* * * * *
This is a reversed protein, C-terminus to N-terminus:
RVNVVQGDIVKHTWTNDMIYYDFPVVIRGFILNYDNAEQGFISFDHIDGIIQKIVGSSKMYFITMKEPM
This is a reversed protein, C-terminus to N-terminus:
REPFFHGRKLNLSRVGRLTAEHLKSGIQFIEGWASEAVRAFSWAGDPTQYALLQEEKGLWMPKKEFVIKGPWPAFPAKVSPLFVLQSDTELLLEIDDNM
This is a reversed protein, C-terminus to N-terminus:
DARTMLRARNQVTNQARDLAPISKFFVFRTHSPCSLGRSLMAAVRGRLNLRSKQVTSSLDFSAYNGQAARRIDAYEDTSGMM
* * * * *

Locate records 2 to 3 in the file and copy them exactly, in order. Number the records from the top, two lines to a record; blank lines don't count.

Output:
This is a reversed protein, C-terminus to N-terminus:
REPFFHGRKLNLSRVGRLTAEHLKSGIQFIEGWASEAVRAFSWAGDPTQYALLQEEKGLWMPKKEFVIKGPWPAFPAKVSPLFVLQSDTELLLEIDDNM
This is a reversed protein, C-terminus to N-terminus:
DARTMLRARNQVTNQARDLAPISKFFVFRTHSPCSLGRSLMAAVRGRLNLRSKQVTSSLDFSAYNGQAARRIDAYEDTSGMM